Why not approach the challenge like the latest search engine rank algorithms and let social signals from within the community determine who gets priority? For example, say there is someone new to the community, but they have a fantastic idea. If the venture cafe community begin’s “liking” this person and/or his content, ideas, articles, etc.., that person starts getting priority reservation status.

    While the idea of a hybrid reservation and social signals system may be unique, each of these has been applied to similar challenges in other industries to address the valid concerns raised in the above dialog. Some may argue that this hybrid approach is difficult to implement and impractical. But think about it… how does it truly stack up against the status quo in terms of addressing capacity, diversity, democracy, and promoting community?

    1. As A newcomer to the Boston startup scene I doubt I would show up on any local social “radar” but worked furiously where I came from to support the growth of another entrepreneur community in a far more challenging metro area. I appreciate the desire for the founders of VC to create the right balance in the room and hope whatever application process is involved continues to be a meritocracy vs populocracity.

  4. What I dislike about this whole policy is the fact that the basic concept that I saw in Venture Cafe is changed. For example, I’ve met at least a handful of smart (and I mean very smart) people who were always on their own and knew nobody because of their lack of social skills. I saw Venture Cafe as a way to get smart people like this to not only do great thing for themselves, but to do great things for and with others as well. Well, now you request that people become contributors, and the type of people I mentioned earlier, for example, would most likely not be accepted since there is a “reference” criteria, which they would most likely have none to provide. Just two cents.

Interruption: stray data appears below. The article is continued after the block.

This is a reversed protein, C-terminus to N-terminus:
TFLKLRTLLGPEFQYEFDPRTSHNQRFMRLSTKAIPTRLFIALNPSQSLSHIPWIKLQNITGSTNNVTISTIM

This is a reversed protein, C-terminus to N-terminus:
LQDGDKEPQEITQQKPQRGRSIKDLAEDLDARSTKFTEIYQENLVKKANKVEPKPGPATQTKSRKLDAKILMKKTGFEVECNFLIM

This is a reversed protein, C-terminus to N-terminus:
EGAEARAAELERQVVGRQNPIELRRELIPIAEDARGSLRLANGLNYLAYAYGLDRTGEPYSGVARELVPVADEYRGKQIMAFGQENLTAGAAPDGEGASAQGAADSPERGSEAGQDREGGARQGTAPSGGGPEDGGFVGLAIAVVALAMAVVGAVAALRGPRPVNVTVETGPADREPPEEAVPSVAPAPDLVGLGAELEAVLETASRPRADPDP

5. I have visited the cafe a couple times now, and while I can appreciate the struggle to manage attendance and keep things balanced, perhaps it would seem less Draconian if rather than cutting off visitors after their 4th visit, to simply limit their annual attendance thereafter, if they’ve not yet met “contributor” criteria. After all, true innovators go through cycles of creativity. Why not impose a system that leaves the door open for these types…?